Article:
…of which I am especially fond.
Thirteen Things about Patrick Johanneson
Tachi-waza, or standing techniques
- Hane-goshi, or the “Springing Hip Throw”. Fast, and efficient, and you don’t have to turn your back to your opponent.
- De-ashi-barai, “Advancing Foot Sweep”. There’s a subtle trickery to this one that appeals to me, a subverting of expectations when it’s done in the kata style.
- Ko-soto-gake, “Small Outside Hook”. Again, you don’t have to turn your back to your opponent; just hook his supporting foot and drive him back, off-balancing him to his rear corner.
- Harai-goshi, the “Sweeping Hip Throw”, where you’re not so much throwing with the leg reap, as allowing your opponent to pivot over your extended leg. Very graceful, when done right.
- O-soto-gari, “Major Outer Reap”. Put your opponent’s weight on one foot. Then displace that foot from the ground. With your leg. This is usually the first reaping throw that you’ll learn in judo.
- Sasae-tsurikomi-ashi, the “Lifting-pulling ankle block”. One of my all-time favourites, especially to enter into a combination throw. I have a weird dyslexic-ambidextrous twist on this throw: no matter which grip I have, I like to attack the left foot. So when I’ve got a right-handed grip, I’ll pull the lapel, and with a left-handed grip, I’ll pull the sleeve.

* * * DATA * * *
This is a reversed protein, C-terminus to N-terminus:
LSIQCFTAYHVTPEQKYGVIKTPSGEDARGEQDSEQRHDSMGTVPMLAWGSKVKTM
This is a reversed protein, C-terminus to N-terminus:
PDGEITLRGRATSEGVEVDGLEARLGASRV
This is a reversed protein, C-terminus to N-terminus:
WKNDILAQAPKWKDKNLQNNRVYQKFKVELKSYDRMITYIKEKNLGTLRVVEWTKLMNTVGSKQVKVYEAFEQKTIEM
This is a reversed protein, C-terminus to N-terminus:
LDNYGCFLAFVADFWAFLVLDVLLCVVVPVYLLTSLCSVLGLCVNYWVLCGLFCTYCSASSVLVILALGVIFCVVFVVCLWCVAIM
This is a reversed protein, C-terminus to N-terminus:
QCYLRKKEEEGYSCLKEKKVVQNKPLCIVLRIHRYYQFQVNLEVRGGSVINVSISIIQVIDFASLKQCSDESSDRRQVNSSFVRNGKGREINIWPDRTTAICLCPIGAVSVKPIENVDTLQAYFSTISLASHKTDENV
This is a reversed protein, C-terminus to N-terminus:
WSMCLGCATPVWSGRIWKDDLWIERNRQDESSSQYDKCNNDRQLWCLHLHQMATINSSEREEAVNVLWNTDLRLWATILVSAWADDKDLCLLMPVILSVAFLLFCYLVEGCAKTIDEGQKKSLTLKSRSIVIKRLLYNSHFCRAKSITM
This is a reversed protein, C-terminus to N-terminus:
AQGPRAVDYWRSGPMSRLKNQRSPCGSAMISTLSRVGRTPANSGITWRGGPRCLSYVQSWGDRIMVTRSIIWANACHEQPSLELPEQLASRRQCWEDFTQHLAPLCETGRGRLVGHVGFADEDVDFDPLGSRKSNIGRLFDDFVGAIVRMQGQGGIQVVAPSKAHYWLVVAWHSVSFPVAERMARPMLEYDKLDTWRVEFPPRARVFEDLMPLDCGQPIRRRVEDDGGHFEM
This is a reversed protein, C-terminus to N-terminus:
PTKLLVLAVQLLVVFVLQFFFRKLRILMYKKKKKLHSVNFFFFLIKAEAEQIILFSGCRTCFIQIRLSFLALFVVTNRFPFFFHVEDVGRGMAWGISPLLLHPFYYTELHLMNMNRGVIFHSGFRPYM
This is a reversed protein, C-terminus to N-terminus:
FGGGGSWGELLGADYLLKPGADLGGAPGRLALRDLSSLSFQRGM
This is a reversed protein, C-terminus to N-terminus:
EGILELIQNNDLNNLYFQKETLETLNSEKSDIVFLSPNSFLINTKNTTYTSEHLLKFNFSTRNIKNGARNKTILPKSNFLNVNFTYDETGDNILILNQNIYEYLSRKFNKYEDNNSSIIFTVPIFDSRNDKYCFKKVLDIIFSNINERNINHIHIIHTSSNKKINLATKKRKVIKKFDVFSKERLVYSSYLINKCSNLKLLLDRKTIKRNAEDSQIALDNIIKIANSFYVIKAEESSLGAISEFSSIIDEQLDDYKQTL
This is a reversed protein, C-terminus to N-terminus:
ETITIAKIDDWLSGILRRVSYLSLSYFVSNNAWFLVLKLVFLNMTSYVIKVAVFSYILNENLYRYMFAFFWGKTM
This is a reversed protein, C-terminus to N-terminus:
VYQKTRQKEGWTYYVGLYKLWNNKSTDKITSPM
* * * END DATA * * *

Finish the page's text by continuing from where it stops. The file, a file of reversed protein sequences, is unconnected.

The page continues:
- Tomoe-nage, the “Circle Throw”, also known as the John Wayne throw (since it’s apparently in most of his movies) or the monkey throw (not sure why, but it seems right).
- Yoko-guruma, or “Side Wheel”. I’m not the best at this one–I need a lot of practice–but when it’s done right, boy does it look slick. Plus it’s apparently an effective way to get out of a headlock.
- Jigoku-jime, known colloquially at our club as the “Hell Strangle”. It’s very effective; if you can get it on, your opponent will tap out or pass out.
- Sode-guruma-jime, the “Sleeve Wheel strangle”. To be honest, I first learned this one because I thought the name was cool. But it’s very effective, and you can sneak it on without arousing too much suspicion before it’s too late.
- Ude-garami, the “Arm coil”. There are various ways your can do it, but they all have the effect of making your opponent’s shoulder very uncomfortable.
- Sankaku-jime, the “Triangle Strangle”, so named because you’re strangling your opponent with the triangle formed by your bent legs.
- The technique of Dramatic Irony: Judo’s name, translated, means “The gentle way”.
Katame-waza, or Grappling Techniques
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